CricViz Analysis: England v India, Third Test, Day Three

Ben Jones analyses the ebb and flow of luck between two masters of the game, Virat Kohli and James Anderson. 

James Anderson’s rivalry with Virat Kohli is sublime. It has everything; two of the finest players of all time, fluctuating fortunes, and prolonged exposure over multiple series. We are lucky to have seen them trade blows.

Yet the nature of the rivalry has substantially changed in the last few weeks. What began as ball dominating bat, then vice versa, has now become a kind of performance art piece regarding the concept of luck in sport. As it stands, James Anderson has drawn 53 false shots in a row from Kohli, without one of them leading to a wicket.

Given that in Tests, roughly 14 false shots equates to a wicket, that is a remarkable streak. Anderson has almost quadrupled the standard number of false shots required to remove a batsman, and yet has come away with nothing. It’s a staggering run of poor fortune for the bowler, and the inverse is equally true; it is perfectly reasonable to say both that Kohli has played wonderfully well in this series, and that Kohli has been extraordinarily lucky against Anderson.

The Indian captain has earned that luck. On India’s last tour of England, eight false shots from Kohli against Anderson brought four wickets, and it’s only natural that the pendulum has swung back the other way. Fortune’s Wheel works in cycles of feast and famine, and in the end most things average out. Across their entire head-to-head rivalry in Tests, Kohli plays 14% false shots against Anderson. That’s the Test average.

However, Anderson may have cause to question that cycle, because despite his vast tally of wickets, he has suffered this fate a surprising number of times. Runs of this kind, of extended consecutive false shots without a wicket, have become an odd kind of speciality of the veteran seamer. Below is a list of the longest streaks of all time, and it is dominated by Anderson. More than most, he appears to suffer from prolonged lapses in fortune.

Johan Cruyff once said that when his side were winning handsomely – as they often were – he would purposely try and hit the bar, rather than score. He believed that the fans in the ground enjoyed this more than seeing the fifth goal in a 5-0 thrashing, that the quivering potential of the rocked crossbar was more enticing. The drama of the ‘almost’ was more intense than the real. In this way, James Anderson is involved in a kind of Cruyffian display.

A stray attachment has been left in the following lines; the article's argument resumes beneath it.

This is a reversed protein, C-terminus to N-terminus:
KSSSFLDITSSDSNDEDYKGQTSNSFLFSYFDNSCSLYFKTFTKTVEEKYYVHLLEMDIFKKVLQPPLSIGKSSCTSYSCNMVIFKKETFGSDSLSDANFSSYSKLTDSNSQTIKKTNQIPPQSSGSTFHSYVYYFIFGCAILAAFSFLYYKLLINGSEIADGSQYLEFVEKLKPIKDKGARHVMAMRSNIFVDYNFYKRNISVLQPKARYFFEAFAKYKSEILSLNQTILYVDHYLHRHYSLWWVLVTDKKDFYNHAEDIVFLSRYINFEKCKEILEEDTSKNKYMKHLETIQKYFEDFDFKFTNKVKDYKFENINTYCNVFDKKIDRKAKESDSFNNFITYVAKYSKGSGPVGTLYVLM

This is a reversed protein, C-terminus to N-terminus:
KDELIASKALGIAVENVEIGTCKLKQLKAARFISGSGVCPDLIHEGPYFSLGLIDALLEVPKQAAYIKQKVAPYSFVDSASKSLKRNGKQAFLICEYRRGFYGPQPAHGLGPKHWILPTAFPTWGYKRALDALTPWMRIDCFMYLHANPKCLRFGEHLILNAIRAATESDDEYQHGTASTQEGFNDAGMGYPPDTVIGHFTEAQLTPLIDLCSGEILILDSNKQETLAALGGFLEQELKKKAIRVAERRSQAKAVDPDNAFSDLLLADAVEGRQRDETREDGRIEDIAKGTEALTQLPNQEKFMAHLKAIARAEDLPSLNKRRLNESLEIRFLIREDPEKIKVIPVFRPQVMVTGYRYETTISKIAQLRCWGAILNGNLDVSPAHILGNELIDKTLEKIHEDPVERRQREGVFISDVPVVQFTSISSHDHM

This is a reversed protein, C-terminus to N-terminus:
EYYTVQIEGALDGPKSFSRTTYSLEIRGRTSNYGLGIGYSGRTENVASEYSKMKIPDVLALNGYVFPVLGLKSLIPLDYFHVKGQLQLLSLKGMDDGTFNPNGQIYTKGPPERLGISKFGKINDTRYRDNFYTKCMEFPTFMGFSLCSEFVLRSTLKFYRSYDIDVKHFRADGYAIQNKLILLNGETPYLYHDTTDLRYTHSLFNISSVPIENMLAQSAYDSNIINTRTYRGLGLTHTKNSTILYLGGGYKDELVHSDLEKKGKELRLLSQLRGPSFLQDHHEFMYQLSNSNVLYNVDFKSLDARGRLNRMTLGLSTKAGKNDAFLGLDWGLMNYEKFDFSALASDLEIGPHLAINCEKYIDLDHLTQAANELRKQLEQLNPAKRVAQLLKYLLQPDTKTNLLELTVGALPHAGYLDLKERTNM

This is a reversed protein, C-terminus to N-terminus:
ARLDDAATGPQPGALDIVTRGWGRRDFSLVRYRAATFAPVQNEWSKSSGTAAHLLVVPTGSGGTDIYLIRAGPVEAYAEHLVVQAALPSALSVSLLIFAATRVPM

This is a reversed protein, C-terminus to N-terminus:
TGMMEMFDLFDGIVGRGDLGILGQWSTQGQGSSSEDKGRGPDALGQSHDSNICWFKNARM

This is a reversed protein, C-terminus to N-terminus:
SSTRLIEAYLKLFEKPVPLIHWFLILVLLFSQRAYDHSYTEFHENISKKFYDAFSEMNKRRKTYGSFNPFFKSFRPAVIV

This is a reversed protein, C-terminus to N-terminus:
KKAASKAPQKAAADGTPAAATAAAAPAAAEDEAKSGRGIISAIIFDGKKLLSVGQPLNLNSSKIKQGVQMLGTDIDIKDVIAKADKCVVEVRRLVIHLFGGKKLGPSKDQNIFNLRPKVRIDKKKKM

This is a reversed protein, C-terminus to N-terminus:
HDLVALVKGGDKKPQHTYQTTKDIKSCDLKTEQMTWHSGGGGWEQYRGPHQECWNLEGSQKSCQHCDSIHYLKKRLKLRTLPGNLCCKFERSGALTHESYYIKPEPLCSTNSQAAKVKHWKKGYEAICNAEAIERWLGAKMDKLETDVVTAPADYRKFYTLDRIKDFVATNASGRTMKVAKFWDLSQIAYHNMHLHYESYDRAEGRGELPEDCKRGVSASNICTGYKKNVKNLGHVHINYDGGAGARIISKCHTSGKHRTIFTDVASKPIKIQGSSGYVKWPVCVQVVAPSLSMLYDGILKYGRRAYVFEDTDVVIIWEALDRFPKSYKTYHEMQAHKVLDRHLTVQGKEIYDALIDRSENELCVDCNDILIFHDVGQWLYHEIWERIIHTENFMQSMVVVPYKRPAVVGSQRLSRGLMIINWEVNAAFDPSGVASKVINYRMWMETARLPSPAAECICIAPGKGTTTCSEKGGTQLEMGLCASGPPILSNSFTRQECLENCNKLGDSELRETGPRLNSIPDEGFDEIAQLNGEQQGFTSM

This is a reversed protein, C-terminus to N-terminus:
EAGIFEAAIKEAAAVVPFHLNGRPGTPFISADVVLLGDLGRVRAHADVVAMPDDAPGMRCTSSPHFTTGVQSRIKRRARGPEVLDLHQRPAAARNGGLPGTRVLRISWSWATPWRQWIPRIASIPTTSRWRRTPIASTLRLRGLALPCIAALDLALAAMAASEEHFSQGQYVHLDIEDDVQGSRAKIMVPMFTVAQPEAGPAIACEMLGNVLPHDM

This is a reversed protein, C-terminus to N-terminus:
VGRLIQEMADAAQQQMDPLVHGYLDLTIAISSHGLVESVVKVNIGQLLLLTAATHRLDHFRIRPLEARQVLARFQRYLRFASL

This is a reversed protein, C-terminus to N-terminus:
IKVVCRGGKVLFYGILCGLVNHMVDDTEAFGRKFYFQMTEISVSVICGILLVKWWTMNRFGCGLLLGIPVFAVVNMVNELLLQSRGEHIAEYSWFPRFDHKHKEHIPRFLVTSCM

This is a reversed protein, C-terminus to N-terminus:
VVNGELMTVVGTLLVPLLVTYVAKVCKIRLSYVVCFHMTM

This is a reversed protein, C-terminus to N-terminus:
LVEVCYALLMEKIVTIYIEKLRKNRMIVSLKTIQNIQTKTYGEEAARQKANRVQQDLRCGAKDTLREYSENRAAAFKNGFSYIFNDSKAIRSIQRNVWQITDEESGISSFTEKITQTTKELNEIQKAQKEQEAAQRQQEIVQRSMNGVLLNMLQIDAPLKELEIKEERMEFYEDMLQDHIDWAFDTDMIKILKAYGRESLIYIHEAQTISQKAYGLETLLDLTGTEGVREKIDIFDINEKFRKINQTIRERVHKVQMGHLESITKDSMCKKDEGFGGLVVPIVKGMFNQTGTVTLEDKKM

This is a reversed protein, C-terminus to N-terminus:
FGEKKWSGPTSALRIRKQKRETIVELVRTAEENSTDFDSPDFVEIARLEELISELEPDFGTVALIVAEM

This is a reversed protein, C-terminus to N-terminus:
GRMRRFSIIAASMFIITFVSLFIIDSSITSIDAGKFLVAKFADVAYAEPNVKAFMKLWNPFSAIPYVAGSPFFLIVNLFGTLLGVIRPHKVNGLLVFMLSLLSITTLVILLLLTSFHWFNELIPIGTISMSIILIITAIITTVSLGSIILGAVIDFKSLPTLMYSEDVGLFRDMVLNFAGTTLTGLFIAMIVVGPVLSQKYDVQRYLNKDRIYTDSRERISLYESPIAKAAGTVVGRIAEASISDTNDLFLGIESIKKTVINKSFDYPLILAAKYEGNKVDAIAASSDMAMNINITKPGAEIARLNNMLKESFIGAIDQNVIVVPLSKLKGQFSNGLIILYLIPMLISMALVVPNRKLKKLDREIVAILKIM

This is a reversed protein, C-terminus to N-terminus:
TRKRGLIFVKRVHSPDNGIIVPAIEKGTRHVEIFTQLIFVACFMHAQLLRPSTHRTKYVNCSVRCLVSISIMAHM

Of course, it’s a flawed comparison – Anderson isn’t taking on this role willingly. This isn’t showboating, and none of the grimaces and shouts which follow yet another Kohli play-and-miss suggest that Jimmy is particularly enjoying the spectacle, relishing his part in this relentless back and forth. But there is certainly something to be said for the idea that these battles only add to Anderson’s mystique as a bowler.

Because he isn’t always at the bottom of the wheel. Shan Masood played 13 false shots against Anderson, and was dismissed six times. Lahiru Thirimanne played 14 false shots, and was dismissed five times. Yet aside from the odd mocking reference to Masood, these head-to-heads don’t linger in the memory, they don’t enhance Anderson’s reputation as a bowler. Sometimes, things happen all too much, all too quickly, to be truly appreciated.

The spectacle of something almost happening is often more gratifying than it actually happening. Some of the greatest spells of the modern era have not resulted in a wicket actually falling; Donald to Atherton. Morkel to Clarke, Wahab to Watson. In order for those spells to achieve their classic status, to fulfil their potential, they needed things to almost happen for a long time. The same is true of this rivalry between Kohli and Anderson.

The balance may well be restored in the final two Tests. A few quick wickets would return the ratio of false shots to wicket to something more normal, Kohli handing back a portion of his good fortune. Yet what is clear is that the longer these chances go unpunished, the longer they pass by with Kohli still at the crease, the grander the rivalry becomes. With every edge or miss, with every drop, the legend grows.

Ben Jones is an analyst at CricViz.

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1 reply
  1. Ali
    Ali says:

    I’m enjoy following these blogs for this test but there is a question I haven’t seen an answer for –
    Is slip catching statistically harder in England? And when adjusting for this extra difficulty where do Cook et al sit on the word scale of slipping ability?


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